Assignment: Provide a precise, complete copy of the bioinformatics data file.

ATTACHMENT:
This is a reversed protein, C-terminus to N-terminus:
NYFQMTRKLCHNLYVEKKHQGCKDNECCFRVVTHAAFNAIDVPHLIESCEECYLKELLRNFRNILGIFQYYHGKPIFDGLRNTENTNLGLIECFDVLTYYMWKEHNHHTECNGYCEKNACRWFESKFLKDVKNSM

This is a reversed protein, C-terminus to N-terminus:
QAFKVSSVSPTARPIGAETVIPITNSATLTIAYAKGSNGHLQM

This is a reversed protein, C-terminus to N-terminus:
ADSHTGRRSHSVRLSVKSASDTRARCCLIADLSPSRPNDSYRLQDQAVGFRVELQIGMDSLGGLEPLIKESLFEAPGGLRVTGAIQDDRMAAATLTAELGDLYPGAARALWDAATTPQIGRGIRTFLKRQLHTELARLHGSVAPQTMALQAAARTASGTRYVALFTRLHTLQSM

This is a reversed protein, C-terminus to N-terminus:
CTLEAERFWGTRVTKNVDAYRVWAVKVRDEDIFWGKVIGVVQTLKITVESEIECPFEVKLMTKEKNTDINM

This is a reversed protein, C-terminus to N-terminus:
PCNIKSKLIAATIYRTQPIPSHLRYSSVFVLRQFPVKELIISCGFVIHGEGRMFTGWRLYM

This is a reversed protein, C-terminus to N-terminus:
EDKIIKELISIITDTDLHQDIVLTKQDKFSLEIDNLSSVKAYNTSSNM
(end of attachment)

This is a reversed protein, C-terminus to N-terminus:
NYFQMTRKLCHNLYVEKKHQGCKDNECCFRVVTHAAFNAIDVPHLIESCEECYLKELLRNFRNILGIFQYYHGKPIFDGLRNTENTNLGLIECFDVLTYYMWKEHNHHTECNGYCEKNACRWFESKFLKDVKNSM

This is a reversed protein, C-terminus to N-terminus:
QAFKVSSVSPTARPIGAETVIPITNSATLTIAYAKGSNGHLQM

This is a reversed protein, C-terminus to N-terminus:
ADSHTGRRSHSVRLSVKSASDTRARCCLIADLSPSRPNDSYRLQDQAVGFRVELQIGMDSLGGLEPLIKESLFEAPGGLRVTGAIQDDRMAAATLTAELGDLYPGAARALWDAATTPQIGRGIRTFLKRQLHTELARLHGSVAPQTMALQAAARTASGTRYVALFTRLHTLQSM

This is a reversed protein, C-terminus to N-terminus:
CTLEAERFWGTRVTKNVDAYRVWAVKVRDEDIFWGKVIGVVQTLKITVESEIECPFEVKLMTKEKNTDINM

This is a reversed protein, C-terminus to N-terminus:
PCNIKSKLIAATIYRTQPIPSHLRYSSVFVLRQFPVKELIISCGFVIHGEGRMFTGWRLYM

This is a reversed protein, C-terminus to N-terminus:
EDKIIKELISIITDTDLHQDIVLTKQDKFSLEIDNLSSVKAYNTSSNM